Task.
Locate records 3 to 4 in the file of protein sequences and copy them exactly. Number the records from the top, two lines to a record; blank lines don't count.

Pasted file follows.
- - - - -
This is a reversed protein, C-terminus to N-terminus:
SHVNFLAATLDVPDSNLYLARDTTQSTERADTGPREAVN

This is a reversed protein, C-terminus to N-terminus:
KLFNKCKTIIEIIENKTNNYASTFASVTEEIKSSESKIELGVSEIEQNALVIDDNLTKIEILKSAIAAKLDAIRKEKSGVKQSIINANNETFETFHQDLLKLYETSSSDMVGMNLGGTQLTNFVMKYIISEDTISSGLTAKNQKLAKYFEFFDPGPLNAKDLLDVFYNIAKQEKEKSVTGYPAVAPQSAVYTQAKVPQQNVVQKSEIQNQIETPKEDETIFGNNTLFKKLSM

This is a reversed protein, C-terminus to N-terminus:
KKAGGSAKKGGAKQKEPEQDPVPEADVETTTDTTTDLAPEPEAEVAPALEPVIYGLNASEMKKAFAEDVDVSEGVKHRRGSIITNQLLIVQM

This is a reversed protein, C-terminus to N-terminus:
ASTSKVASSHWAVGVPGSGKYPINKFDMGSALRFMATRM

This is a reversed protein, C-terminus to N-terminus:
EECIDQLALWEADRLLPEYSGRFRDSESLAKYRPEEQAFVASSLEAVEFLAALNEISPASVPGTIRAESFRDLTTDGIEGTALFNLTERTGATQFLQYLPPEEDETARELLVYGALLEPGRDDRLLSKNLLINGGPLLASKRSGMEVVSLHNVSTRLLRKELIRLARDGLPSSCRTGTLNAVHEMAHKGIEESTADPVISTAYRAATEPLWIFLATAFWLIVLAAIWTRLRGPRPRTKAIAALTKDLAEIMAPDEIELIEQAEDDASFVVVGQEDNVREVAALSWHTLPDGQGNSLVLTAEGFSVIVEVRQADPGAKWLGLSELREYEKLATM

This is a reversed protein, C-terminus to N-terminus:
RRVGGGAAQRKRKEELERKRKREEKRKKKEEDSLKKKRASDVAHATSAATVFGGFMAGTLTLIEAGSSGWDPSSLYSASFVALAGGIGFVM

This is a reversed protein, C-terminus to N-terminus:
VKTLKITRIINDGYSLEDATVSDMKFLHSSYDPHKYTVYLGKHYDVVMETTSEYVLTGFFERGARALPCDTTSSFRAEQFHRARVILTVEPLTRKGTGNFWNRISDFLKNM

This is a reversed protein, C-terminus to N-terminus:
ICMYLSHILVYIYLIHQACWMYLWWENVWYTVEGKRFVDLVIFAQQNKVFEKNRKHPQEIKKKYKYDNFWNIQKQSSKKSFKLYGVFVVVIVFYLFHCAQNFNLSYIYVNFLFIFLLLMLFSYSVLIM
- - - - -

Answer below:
This is a reversed protein, C-terminus to N-terminus:
KKAGGSAKKGGAKQKEPEQDPVPEADVETTTDTTTDLAPEPEAEVAPALEPVIYGLNASEMKKAFAEDVDVSEGVKHRRGSIITNQLLIVQM

This is a reversed protein, C-terminus to N-terminus:
ASTSKVASSHWAVGVPGSGKYPINKFDMGSALRFMATRM